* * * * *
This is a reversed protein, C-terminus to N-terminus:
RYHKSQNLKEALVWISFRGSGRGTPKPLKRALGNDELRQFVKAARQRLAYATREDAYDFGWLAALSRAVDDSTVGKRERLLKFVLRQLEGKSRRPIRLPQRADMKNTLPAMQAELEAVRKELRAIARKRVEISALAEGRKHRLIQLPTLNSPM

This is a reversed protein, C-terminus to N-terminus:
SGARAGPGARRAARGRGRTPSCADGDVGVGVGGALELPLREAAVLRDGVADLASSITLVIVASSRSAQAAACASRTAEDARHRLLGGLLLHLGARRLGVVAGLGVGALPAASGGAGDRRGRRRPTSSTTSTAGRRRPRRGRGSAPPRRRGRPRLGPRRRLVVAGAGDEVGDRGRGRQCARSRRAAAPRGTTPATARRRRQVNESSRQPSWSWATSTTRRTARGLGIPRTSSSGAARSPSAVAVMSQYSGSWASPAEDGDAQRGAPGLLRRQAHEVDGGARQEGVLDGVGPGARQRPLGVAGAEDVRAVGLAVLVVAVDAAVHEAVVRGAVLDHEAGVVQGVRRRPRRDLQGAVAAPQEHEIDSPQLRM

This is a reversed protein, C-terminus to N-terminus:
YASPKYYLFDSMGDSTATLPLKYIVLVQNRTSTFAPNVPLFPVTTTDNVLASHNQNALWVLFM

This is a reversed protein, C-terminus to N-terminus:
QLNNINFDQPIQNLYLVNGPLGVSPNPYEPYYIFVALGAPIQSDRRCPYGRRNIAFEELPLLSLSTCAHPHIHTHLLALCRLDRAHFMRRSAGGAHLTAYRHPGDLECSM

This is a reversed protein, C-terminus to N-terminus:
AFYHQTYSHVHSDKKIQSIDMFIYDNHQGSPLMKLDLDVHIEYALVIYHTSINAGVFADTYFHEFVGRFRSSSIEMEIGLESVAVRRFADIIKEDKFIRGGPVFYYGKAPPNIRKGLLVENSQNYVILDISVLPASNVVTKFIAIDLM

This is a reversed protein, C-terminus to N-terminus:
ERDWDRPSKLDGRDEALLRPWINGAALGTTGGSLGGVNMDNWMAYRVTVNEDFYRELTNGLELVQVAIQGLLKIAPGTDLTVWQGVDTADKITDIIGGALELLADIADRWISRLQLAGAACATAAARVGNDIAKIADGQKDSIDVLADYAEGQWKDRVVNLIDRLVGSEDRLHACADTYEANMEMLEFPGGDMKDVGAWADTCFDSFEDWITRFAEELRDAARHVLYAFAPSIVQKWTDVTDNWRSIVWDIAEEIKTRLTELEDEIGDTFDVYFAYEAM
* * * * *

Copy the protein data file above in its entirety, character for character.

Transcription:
This is a reversed protein, C-terminus to N-terminus:
RYHKSQNLKEALVWISFRGSGRGTPKPLKRALGNDELRQFVKAARQRLAYATREDAYDFGWLAALSRAVDDSTVGKRERLLKFVLRQLEGKSRRPIRLPQRADMKNTLPAMQAELEAVRKELRAIARKRVEISALAEGRKHRLIQLPTLNSPM

This is a reversed protein, C-terminus to N-terminus:
SGARAGPGARRAARGRGRTPSCADGDVGVGVGGALELPLREAAVLRDGVADLASSITLVIVASSRSAQAAACASRTAEDARHRLLGGLLLHLGARRLGVVAGLGVGALPAASGGAGDRRGRRRPTSSTTSTAGRRRPRRGRGSAPPRRRGRPRLGPRRRLVVAGAGDEVGDRGRGRQCARSRRAAAPRGTTPATARRRRQVNESSRQPSWSWATSTTRRTARGLGIPRTSSSGAARSPSAVAVMSQYSGSWASPAEDGDAQRGAPGLLRRQAHEVDGGARQEGVLDGVGPGARQRPLGVAGAEDVRAVGLAVLVVAVDAAVHEAVVRGAVLDHEAGVVQGVRRRPRRDLQGAVAAPQEHEIDSPQLRM

This is a reversed protein, C-terminus to N-terminus:
YASPKYYLFDSMGDSTATLPLKYIVLVQNRTSTFAPNVPLFPVTTTDNVLASHNQNALWVLFM

This is a reversed protein, C-terminus to N-terminus:
QLNNINFDQPIQNLYLVNGPLGVSPNPYEPYYIFVALGAPIQSDRRCPYGRRNIAFEELPLLSLSTCAHPHIHTHLLALCRLDRAHFMRRSAGGAHLTAYRHPGDLECSM

This is a reversed protein, C-terminus to N-terminus:
AFYHQTYSHVHSDKKIQSIDMFIYDNHQGSPLMKLDLDVHIEYALVIYHTSINAGVFADTYFHEFVGRFRSSSIEMEIGLESVAVRRFADIIKEDKFIRGGPVFYYGKAPPNIRKGLLVENSQNYVILDISVLPASNVVTKFIAIDLM

This is a reversed protein, C-terminus to N-terminus:
ERDWDRPSKLDGRDEALLRPWINGAALGTTGGSLGGVNMDNWMAYRVTVNEDFYRELTNGLELVQVAIQGLLKIAPGTDLTVWQGVDTADKITDIIGGALELLADIADRWISRLQLAGAACATAAARVGNDIAKIADGQKDSIDVLADYAEGQWKDRVVNLIDRLVGSEDRLHACADTYEANMEMLEFPGGDMKDVGAWADTCFDSFEDWITRFAEELRDAARHVLYAFAPSIVQKWTDVTDNWRSIVWDIAEEIKTRLTELEDEIGDTFDVYFAYEAM